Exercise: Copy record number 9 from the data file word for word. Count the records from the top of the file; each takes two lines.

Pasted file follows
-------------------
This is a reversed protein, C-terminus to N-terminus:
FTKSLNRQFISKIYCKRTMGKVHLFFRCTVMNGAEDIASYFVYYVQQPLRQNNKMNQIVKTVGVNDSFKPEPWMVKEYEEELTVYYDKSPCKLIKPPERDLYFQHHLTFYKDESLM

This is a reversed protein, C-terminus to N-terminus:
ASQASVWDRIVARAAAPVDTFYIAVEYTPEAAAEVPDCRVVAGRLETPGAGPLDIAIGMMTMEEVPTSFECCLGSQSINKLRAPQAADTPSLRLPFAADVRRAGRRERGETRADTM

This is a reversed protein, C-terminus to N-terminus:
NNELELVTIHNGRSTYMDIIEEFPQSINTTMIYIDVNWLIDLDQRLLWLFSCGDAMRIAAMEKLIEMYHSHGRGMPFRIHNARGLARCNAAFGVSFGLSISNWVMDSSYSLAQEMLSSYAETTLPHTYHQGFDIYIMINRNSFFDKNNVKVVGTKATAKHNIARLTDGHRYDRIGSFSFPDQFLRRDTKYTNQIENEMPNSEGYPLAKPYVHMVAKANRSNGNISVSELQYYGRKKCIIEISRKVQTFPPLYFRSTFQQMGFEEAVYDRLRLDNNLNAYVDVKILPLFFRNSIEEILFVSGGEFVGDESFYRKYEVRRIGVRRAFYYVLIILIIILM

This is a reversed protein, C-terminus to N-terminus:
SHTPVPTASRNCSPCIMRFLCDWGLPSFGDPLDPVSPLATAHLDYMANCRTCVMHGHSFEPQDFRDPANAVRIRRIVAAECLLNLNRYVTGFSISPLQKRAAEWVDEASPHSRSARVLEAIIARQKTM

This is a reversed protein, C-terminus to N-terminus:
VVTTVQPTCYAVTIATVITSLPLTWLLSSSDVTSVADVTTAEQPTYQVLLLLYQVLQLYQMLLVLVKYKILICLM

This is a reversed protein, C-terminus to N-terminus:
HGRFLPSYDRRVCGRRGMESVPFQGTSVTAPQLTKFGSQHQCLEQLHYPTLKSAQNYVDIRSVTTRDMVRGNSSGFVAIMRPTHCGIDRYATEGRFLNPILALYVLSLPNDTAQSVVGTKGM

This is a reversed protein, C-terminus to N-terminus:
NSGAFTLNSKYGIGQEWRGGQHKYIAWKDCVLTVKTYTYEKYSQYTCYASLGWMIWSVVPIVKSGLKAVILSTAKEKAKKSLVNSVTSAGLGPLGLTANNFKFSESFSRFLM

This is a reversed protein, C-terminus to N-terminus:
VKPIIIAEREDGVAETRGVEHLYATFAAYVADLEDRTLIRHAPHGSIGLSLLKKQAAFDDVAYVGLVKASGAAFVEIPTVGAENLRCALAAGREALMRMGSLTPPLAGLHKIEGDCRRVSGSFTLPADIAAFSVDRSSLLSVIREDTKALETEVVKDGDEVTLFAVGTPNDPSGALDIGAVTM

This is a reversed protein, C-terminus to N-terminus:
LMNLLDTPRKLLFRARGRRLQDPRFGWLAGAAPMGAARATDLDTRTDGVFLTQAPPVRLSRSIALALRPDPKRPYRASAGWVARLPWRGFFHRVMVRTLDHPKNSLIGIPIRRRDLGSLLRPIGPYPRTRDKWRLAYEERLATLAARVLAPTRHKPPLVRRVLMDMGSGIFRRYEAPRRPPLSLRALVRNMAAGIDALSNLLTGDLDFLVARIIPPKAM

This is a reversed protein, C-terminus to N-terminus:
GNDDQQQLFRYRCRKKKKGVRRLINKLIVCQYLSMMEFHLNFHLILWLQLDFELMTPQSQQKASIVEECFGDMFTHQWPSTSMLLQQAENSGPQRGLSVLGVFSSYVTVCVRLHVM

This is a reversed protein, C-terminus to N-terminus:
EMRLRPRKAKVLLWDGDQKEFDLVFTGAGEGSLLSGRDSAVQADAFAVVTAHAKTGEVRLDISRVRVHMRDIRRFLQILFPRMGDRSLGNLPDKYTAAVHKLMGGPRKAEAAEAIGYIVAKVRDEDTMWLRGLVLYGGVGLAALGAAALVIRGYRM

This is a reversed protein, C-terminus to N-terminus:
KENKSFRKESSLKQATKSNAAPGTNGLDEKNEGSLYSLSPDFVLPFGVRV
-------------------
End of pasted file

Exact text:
This is a reversed protein, C-terminus to N-terminus:
LMNLLDTPRKLLFRARGRRLQDPRFGWLAGAAPMGAARATDLDTRTDGVFLTQAPPVRLSRSIALALRPDPKRPYRASAGWVARLPWRGFFHRVMVRTLDHPKNSLIGIPIRRRDLGSLLRPIGPYPRTRDKWRLAYEERLATLAARVLAPTRHKPPLVRRVLMDMGSGIFRRYEAPRRPPLSLRALVRNMAAGIDALSNLLTGDLDFLVARIIPPKAM